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I put the hours in.

When we moved into the flat, third floor with a balcony, we thought we’d be snug, like the old days but maybe not so drafty as the old place, not so exciting either truth be told, but my bones are getting old and I can’t remember the last time I sat astride a horse. Just as well.

Daft at my age.

We put the past behind us Jen and me, a long time ago, we moved on, we both had some forgiving to do, some forgetting, but it worked out ok. We’ve got this place, we work hard, pay the rent, put bread on the table; she cleans for a house up the west end, and I’ve got the cab. Sometimes we’ll sit and watch the TV and I’ll think, maybe I should be out there sorting things like I promised I would but instead I’ll get up and put on the kettle and maybe we’ll watch one of the old movies on Sky+ and have a bit of a laugh about the old days.

Jen is still beautiful. She never got fat, you know, and she never lost that sparkle, though there are days when she gets home after her cleaning and she looks a bit tired and I think wouldn’t it be great if just once, just one more time, I could sit her down at that big round table with the lads and have a merry old knees up.

We had a cat, but when it passed on three years ago I didn’t replace it. I prefer dogs, but the council won’t allow us to have one. The wifey upstairs has a bichon frise, a little white puffball thing, but to be honest, and I don’t mean to be unkind, I don’t really think of that as a proper dog: it can’t hunt, can’t stand guard, can’t fight. Can’t do much at all.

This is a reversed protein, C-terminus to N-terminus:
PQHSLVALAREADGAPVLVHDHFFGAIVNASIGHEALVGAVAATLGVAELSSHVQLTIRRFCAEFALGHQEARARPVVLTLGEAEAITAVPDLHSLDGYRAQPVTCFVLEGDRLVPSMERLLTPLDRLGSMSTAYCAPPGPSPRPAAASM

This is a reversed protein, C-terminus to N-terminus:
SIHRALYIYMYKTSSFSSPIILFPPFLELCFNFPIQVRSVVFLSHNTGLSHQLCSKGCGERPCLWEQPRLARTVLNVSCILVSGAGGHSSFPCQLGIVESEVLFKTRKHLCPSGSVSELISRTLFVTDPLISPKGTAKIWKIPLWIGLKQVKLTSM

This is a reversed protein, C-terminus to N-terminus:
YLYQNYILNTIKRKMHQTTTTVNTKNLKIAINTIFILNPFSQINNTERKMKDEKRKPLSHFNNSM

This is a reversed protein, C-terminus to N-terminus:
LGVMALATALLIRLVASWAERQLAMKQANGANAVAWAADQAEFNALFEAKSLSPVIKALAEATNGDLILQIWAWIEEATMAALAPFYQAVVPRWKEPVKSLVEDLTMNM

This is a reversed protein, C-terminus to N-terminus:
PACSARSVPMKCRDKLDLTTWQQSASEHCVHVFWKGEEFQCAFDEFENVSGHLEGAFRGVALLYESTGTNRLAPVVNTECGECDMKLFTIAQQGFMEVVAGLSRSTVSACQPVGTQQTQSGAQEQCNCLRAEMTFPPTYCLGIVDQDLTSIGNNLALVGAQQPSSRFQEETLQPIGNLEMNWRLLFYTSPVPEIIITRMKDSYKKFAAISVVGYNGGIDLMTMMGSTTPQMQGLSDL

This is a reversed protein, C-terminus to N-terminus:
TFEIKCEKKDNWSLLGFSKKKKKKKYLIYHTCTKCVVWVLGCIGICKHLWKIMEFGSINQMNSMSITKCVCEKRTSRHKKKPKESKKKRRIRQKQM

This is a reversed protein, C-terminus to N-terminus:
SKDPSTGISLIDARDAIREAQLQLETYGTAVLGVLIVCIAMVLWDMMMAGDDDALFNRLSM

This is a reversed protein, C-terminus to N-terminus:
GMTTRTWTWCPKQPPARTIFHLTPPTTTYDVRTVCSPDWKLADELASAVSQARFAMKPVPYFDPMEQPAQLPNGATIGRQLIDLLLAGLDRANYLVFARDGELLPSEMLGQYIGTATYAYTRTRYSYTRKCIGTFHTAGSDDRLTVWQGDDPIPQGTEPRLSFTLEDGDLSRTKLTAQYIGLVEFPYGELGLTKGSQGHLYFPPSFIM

Bit like me, I suppose, nowadays.

I’ve got still got the cab of course and that’ll always bring in a wage, though if my eyes get any worse they say I won’t be able to renew my license. That’s a worry.

Jen reads a lot: romantic stuff mainly as you’d probably imagine, plus some historical fiction. I buy her books from Amazon sometimes; she’ll get a little package through the post. Thinking about buying her a Kindle.

I used to have a sword, you know.

Forgotten its name.

So sharp it could slice glass, I remember that; never lost its edge. But it got lost somewhere. When we moved, the council said I had to store stuff or get rid, couldn’t fit it all in the flat, so I put it all in storage: the ledgers, the old furniture, an old pewter mug that Lance and the boys dredged up for me from god-knows-where, even the letters I got from Mel, back when I was a boy and learning to read and write.

I’ve got a couple of bundles of them letters, all the advice he used to give me and stuff. Everything is in storage now. I’ll dig it all out one of these days, when I really need it.

Just waiting for the call.

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